A Canadian self-styled spiritual leader has been charged with sexually assaulting followers who he transfixed by silently staring at them for hours.
John de Ruiter, 63, was arrested and charged with sexual assaults on four alleged victims in separate incidents between 2017 and 2020.
Mr de Ruiter has for decades run the College of Integrated Philosophy, also known as the Oasis Group, in Edmonton, Alberta.
Long accused of running a cult, he attracted a global following including devotees from Europe who went to Canada to be stared at by him, believing he could see into their souls.
Mr de Ruiter has been variously described as having a “Charlton Heston smile” and “steely blue eyes”, and as being “handsome like a top-tier Porsche salesman”.
One report detailed how he would sit in an armchair on a stage between two huge video screens showing close-ups of his face.
He would then silently stare at the audience in what was called a “dialogue of silent connection”.
One journalist who attended a three-hour meeting called him the “L. Ron Hubbard of staring”, and reported that the audience was mostly middle-aged women.
He has also been described as a “Messianic figure with a piercing gaze” and a “blue-eyed saviour”.
A Canadian police spokesman said: “It was reported that the accused informed certain female group members that he was directed by a spirit to engage in sexual activity with them. And that engaging in sexual activity with him will provide them an opportunity to achieve a state of higher being or spiritual enlightenment.”
Police said they were asking any other complainants to contact them. They described Mr de Ruiter as a “self-appointed spiritual leader”.
A spokesman for Mr de Ruiter said he vehemently denied the allegations. She told Canadian media: “Mr de Ruiter will be represented by legal counsel and intends to vigorously contest these charges in a court of law. This situation is deeply impactful for those who know Mr De Ruiter.”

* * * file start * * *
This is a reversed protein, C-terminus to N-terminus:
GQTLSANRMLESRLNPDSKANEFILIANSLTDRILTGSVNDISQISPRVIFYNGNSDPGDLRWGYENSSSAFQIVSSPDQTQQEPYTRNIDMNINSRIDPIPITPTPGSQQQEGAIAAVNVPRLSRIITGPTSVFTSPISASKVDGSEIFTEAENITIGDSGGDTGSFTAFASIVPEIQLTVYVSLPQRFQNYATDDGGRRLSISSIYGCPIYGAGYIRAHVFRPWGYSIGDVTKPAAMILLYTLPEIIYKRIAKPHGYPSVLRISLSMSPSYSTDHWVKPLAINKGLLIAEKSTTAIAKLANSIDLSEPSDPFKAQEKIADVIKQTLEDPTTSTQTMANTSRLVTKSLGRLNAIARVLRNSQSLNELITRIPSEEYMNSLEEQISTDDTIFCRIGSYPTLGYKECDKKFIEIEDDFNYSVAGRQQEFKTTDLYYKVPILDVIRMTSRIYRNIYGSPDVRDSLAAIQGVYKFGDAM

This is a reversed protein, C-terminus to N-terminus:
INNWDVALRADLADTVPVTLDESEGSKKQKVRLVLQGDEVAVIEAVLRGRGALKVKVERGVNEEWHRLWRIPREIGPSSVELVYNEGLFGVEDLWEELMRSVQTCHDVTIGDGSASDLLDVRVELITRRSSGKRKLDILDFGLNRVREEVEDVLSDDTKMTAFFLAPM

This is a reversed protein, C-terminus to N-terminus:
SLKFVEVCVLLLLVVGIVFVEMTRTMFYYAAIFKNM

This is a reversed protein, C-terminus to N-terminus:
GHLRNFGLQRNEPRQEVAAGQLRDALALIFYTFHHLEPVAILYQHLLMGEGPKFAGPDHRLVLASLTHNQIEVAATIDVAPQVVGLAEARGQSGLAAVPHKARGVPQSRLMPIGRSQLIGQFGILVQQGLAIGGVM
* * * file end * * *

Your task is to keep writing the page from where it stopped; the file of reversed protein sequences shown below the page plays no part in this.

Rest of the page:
Staring began after ‘spiritual awakening’
The group, which Mr de Ruiter founded in 2006, is based in an office building in Edmonton and also conducts spiritual retreats at a campground 200km outside the city.
Mr De Ruiter was originally from rural Alberta and worked as a maker of orthopaedic shoes. He went on to join the Lutheran church and then developed his own teachings, initially holding meetings in a bookshop.
Stephen Kent, a professor specialising in cults and alternative religions at the University of Alberta, told Canadian television: “De Ruiter claims to be the living embodiment of truth, he claims to have received messages from Jesus, he claims to get spiritual insight that directs and justifies his behaviours.
“One of the questions that may come up at trial is whether he abused that power, whether he abused the trust that was placed in him.”
According to his website, Mr de Ruiter began his staring meetings following a spiritual awakening which led to him being “fully absorbed into what we are after we die”.
He learned that “when you are deeply gentled and quieted” that was the “most basic form of true beingness”.
The website said that “living this way at any personal cost is the key to the fulfillment of our purpose for being here”. It also said that he “does not use sex as a means of control or submission over any person”.
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